One of the factors which determines the current density in any instance is the voltage impressed on the electrodes.
F It has been found that an impressed voltage of about 1.5
volts is required to overcome the electric potential which is existent in the electroless plating cell.
EXPERIMENT To demonstrate the effectiveness of a low-tension electric current on an autocatalytic bath at a temperature of 120 F. two solutions were prepared according'to the practicing the invention.
7 3 above forrnula except that in one of them the hypophosphite ingredient was omitted. A direct current of 0.7
amp. per square foot of cathode surface was used. The
results were as follows: a g
Solution Current Result Without hypophnsphite No deposit. With hypophosphite p D0.
Do Bright t continuous coa excites it to do work which it could not do without such supplementary energy The evenness'or uniformity of thickness of theplating deposited on 'a work-piece having'deep' recesses is improved by periodic interruptions of the applied current.
For example, the current can be turn on and off at intervals of a few seconds, and the on periods do not have to be equal to the OE periods. For example, by using an intermittent current of 3 .0 amps. per square foot of cathode surface at a temperature of about 180- F. a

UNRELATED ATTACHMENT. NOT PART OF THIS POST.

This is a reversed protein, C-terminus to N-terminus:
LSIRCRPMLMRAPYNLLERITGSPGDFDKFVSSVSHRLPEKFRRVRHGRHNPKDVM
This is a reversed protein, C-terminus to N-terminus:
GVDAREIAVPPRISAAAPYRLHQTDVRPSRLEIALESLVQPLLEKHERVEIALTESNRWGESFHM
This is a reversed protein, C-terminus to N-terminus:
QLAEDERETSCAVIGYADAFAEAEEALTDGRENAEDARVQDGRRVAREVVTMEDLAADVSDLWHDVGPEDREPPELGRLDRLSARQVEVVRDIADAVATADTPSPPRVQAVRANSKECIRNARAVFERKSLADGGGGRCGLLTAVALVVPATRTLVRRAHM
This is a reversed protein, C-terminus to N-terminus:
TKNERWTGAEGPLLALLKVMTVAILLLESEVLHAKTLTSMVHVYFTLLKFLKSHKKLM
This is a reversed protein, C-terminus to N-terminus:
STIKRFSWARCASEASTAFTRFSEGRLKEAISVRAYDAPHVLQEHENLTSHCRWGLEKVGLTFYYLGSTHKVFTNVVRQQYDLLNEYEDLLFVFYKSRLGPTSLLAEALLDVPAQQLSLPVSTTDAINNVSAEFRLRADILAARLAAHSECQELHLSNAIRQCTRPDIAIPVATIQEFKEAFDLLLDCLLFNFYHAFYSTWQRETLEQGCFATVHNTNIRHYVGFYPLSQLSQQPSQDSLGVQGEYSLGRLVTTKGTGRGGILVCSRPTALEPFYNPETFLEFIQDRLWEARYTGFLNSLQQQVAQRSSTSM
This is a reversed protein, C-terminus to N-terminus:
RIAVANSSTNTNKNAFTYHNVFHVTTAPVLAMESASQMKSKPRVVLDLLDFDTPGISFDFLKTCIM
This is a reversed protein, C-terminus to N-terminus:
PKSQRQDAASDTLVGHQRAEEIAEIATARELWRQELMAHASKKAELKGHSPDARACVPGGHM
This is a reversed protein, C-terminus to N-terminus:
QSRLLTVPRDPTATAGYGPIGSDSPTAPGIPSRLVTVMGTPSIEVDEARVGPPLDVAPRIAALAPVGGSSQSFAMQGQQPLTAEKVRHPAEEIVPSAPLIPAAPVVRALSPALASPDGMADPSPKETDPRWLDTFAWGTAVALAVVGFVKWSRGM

6-foot length of one-fourth inch brass tube was plated with a sound, brilliant nickel coating both inside and outside without the use of an internal electrode. The tube was first cleaned in the usual manner with an alkaline cleaner, followed by a fresh water rinse, a brief immersion in acid (1 part nitric, 2 parts sulphuric) and a second rinse. The tube was then suspended by copper wires in an electroless bath and was given a DC current of 3 amps. for a few minutes, followed by an interrupted 'current (2 scconds'on, 2 seconds off) for one hour. A bright continuous coating of nickel or nickel-phosphorous Was deposited on the entire inner and outer surfaces of the tube. of electrolyte should be promoted through the tube to sweep out spent electrolyte and'thus ensure evenness of deposit. a
The effectiveness of interrupting the current may be If a heavier interior coating is desired, a flow explained on the theory that the cathode, anode and electrolyte form a cell which may becharged'with extra electrical energy by the impressed current. This extra'accumulated charge of energy is rapidly discharged when -the current from the outside is cut off. a
The specific substancesq-hereinbefore' mentioned are usually to be preferred because of their commercial availability, but other substances can be effectively used with or instead of those mentioned. Thus, nickel ammonium sulphate, nickel citrate or nickel acetate are effective in Similar salts of cobalt (including the chloride and sulphate) can be substituted wholly or in part for the nickel salts herein'before mentioned. If a cobalt salt is mixed with a nickel salt, the deposited metal will be a nickel-cobalt-phosphorus alloy.
Sodium hypophosphite is the most commercially available hypophosphite, but the electro-electroless process can be practiced if this salt is partly or wholly replaced by ammoniumhypophosphite, potassium hypophosphite, calcium hypophosphite, barium hypo'phosphite or phosphorous acid, but care must be taken to see that the ratio of nickel ions to hypophosphite ions is kept substantially constant.